But here’s the good news: life with God is not about trying harder, working harder to try and be good. This will be for later in the series, but the truth is Jesus has already done the hard work for us! Sometimes when we are losing our grip, the reminder God wants to bring is this: don’t chase the wrong things. Don’t be envious of the things that don’t last and aren’t essential. Don’t keep looking at and measuring yourself against other people.
But other people getting famous or rich are not the only reasons we lose our grip.
There are lots of more serious reasons. Let’s keep going in Psalm 73 and see some of them:
They jeer, using words to kill;
they bully their way with words.
They’re full of hot air,
loudmouths disturbing the peace.
People actually listen to them—can you believe it?
Like thirsty puppies, they lap up their words.
What’s going on here? Is God out to lunch?
Nobody’s tending the store.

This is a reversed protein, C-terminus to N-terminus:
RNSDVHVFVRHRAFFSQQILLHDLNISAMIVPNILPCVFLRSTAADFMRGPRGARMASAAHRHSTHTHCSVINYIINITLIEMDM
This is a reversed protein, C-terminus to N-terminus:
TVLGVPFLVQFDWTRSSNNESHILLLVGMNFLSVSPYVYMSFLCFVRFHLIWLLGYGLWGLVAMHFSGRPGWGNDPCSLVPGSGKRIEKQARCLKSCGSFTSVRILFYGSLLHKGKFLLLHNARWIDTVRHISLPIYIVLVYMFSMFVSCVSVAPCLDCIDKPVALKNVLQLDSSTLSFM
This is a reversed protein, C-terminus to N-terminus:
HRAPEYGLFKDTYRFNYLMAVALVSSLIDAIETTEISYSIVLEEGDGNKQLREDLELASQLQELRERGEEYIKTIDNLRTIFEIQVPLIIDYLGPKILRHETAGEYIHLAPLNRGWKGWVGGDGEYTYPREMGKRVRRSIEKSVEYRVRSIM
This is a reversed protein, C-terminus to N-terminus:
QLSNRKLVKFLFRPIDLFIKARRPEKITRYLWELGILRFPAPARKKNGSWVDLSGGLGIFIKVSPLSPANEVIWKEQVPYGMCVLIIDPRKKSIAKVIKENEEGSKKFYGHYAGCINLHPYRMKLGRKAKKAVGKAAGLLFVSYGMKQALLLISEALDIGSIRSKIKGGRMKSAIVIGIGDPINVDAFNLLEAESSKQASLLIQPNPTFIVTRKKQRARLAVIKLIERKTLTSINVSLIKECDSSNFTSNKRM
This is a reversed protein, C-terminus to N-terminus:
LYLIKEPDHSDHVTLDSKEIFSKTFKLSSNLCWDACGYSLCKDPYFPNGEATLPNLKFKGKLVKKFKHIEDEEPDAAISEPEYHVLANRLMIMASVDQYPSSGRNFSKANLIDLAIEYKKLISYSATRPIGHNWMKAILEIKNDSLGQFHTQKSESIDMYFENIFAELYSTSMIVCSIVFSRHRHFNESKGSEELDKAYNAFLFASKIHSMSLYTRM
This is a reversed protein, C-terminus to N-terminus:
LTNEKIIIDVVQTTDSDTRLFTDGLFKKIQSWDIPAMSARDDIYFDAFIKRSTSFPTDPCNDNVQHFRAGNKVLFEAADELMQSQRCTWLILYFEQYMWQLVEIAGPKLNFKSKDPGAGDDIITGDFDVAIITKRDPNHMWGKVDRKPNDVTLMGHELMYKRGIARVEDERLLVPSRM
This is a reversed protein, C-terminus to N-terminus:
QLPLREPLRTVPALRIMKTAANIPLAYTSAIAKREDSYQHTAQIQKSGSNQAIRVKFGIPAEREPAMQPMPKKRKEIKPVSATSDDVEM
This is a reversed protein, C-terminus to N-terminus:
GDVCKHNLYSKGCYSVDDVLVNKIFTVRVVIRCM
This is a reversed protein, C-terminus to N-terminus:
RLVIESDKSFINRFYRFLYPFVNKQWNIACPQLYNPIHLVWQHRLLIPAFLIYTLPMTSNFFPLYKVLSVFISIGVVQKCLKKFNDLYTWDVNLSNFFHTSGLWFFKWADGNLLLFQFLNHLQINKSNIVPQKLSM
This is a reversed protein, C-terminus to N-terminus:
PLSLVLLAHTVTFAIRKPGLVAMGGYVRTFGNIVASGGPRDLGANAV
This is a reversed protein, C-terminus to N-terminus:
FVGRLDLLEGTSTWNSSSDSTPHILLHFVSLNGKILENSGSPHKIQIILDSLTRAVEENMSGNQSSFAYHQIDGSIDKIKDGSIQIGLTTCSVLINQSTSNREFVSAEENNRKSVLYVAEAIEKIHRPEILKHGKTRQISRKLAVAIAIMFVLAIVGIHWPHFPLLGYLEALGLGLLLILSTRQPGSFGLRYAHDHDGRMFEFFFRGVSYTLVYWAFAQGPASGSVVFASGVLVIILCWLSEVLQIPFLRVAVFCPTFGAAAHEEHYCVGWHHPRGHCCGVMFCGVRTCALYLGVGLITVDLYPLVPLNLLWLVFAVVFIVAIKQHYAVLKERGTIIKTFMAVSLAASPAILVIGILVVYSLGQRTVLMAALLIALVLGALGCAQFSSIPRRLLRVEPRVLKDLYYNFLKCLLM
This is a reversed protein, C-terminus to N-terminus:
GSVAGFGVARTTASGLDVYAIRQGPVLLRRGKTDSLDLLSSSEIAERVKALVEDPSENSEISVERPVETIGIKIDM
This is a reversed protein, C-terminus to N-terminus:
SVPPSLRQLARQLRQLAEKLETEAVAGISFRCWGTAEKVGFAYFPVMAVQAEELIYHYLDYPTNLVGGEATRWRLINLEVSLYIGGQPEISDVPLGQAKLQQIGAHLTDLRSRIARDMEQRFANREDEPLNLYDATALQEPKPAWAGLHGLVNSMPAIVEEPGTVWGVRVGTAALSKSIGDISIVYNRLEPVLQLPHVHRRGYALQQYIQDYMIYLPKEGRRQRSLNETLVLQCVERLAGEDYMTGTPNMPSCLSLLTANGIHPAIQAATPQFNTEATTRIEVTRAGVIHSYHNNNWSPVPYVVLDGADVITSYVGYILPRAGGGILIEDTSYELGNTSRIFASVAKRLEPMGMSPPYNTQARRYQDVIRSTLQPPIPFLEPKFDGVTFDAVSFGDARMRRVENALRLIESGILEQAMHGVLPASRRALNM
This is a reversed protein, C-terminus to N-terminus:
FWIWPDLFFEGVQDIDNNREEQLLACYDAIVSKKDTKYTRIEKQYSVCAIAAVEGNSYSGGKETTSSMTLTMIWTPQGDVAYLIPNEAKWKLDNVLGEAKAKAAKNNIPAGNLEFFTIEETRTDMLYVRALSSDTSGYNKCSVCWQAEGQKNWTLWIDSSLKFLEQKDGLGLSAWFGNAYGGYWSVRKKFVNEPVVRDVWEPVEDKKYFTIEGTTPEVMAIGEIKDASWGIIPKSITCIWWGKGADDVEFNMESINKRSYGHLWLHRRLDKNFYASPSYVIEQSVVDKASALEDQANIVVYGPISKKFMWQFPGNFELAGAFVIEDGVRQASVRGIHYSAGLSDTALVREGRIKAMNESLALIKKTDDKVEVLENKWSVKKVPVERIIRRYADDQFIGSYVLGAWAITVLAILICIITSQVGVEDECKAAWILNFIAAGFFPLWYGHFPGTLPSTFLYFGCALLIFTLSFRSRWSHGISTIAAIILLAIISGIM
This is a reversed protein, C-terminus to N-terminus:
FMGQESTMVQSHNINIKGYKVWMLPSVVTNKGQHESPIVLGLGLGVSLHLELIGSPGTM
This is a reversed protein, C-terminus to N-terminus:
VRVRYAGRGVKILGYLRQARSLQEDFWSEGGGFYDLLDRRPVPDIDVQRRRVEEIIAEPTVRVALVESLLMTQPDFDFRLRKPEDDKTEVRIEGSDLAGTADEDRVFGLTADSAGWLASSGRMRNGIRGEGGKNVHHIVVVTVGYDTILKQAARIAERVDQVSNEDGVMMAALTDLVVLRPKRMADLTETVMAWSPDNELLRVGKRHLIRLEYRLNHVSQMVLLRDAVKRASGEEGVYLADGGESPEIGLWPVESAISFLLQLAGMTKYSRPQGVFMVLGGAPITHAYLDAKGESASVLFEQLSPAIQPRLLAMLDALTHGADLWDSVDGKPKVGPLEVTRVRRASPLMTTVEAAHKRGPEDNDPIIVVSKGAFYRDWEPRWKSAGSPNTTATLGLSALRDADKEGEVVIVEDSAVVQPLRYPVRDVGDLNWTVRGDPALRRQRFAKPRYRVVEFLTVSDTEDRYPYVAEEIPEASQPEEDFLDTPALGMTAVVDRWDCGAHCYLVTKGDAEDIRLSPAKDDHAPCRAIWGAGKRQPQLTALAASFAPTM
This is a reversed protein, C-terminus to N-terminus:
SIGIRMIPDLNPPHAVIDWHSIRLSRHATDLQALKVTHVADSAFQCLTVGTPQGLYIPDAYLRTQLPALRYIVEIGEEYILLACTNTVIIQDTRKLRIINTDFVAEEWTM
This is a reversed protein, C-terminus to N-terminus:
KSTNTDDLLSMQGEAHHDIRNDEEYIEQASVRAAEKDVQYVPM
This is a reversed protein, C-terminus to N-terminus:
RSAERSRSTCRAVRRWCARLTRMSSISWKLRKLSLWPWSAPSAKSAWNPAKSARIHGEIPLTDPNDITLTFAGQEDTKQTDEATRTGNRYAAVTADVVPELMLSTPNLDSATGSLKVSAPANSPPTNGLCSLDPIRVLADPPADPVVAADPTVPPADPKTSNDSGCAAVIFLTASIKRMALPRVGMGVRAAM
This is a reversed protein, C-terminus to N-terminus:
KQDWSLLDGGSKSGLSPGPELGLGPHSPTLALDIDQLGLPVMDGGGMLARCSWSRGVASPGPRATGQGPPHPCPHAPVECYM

The wicked get by with everything;
they have it made, piling up riches
I’ve been stupid to play by the rules;
what has it gotten me? (Psalm 73:8-13, The Message)
I know some of you sitting here often feel the sting of others bullying you and killing you with cruel words. I know some of you sitting here deal with more than hot air and loudmouths; you experience physical hurt and abuse. Sometimes we lose our grip because we truly are being crushed, wounded, rejected and hurt by others. Sometimes even the ones who should love us the most.
I’ve spent a couple decades as a pastor, and because I’ve walked with many people through really difficult things, I know everyone has a story of pain. This past year, our church has had so many people struggle with cancer, with death, with horrible things that just aren’t fair. It’s made me realize how many people are carrying things behind a smile, things that no one else knows about. I’m so sorry for that.